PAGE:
Naturalism of this sort says nothing about the existence or nonexistence of the supernatural which by this definition is beyond natural testing. Other philosophers of science hold that some supernatural explanations might be testable in principle, but are so unlikely, given past results, that resources should not be wasted exploring them. Either way, their rejection is only a practical matter, so it is possible to be a methodological naturalist and an ontological supernaturalist at the same time. For example, while natural scientists follow methodological naturalism in their scientific work, they may also believe in God (ontological supernaturalism), or they may be metaphysical naturalists and therefore atheists. This position does not preclude knowledge that derives from the study of what is hitherto considered supernatural, but considers that if such a phenomenon can be scientifically examined and explained naturally, it, then, by definition, ceases to be supernatural.

See also

Notes and references

  1. Methodological Naturalism and Philosophical Naturalism: Clarifying the Connection (2000), Barbara Forrest, Retrieved 2007-05-20.
  2. "Naturalism", in The Encyclopedia of Philosophy, Macmillan, 1996 Supplement, 372-373.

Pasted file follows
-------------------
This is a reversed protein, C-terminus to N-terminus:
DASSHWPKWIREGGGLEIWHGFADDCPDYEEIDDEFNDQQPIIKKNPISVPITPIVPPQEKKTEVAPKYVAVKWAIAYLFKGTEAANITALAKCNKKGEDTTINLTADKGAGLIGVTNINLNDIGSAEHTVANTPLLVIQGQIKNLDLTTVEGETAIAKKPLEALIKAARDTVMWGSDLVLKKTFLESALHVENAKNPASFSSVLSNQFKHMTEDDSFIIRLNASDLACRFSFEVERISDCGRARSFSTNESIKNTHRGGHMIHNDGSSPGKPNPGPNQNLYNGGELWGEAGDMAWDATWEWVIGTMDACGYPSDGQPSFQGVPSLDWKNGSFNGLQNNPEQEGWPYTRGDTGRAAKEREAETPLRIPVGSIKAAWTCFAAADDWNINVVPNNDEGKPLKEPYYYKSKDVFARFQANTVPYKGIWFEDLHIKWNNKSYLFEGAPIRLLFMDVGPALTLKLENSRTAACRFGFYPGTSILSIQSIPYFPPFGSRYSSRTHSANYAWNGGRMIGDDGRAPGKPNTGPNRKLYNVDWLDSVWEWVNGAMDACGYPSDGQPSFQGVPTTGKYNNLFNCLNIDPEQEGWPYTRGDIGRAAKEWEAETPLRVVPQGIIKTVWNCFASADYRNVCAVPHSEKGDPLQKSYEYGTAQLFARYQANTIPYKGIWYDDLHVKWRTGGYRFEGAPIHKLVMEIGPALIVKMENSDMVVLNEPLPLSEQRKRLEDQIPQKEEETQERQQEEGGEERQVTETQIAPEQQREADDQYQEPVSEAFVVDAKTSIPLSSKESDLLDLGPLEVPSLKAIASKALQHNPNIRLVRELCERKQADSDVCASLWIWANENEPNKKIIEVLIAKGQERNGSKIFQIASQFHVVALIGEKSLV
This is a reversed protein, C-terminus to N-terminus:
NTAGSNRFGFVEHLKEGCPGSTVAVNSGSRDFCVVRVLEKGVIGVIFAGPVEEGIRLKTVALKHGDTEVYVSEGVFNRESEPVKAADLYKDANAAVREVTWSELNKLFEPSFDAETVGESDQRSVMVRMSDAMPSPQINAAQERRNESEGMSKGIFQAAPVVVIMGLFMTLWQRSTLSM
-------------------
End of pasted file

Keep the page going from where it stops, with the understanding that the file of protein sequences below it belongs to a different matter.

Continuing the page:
3. Jonathan Barnes's introduction to Early Greek Philosophy (Penguin)
  4. Ronald L. Numbers (2003). "Science without God: Natural Laws and Christian Beliefs." In: When Science and Christianity Meet, edited by David C. Lindberg, Ronald L. Numbers. Chicago: University Of Chicago Press, p. 267.
  5. Nick Matzke: On the Origins of Methodological Naturalism. The Pandas Thumb (March 20, 2006)
  6. ASA March 2006 - Re: Methodological Naturalism
  7. Kitzmiller trial: testimony of Robert T. Pennock
  8. Kitzmiller v. Dover: Whether ID is Science
  9. Stanford Encyclopedia of Philosophy: Naturalized Epistemology
  10. Naturalism is an Essential Part of Science - Steven Schafersman
  11. Robert T. Pennock, Supernaturalist Explanations and the Prospects for a Theistic Science or "How do you know it was the lettuce?"

Further reading

  • Mario De Caro and David Macarthur (eds) Naturalism in Question. Cambridge, Mass: Harvard University Press, 2004.
  • Friedrich Albert Lange, The History of Materialism, London: Kegan Paul, Trench, Trubner & Co Ltd, 1925, ISBN 0-415-22525-6

External links



  • The Craig-Taylor Debate: Is The Basis Of Morality Natural Or Supernatural? William Lane Craig and Richard Taylor October 1993, Union College (Schenectady, New York)
  • Naturalism Jon Jacobs, The Internet Encyclopedia of Philosophy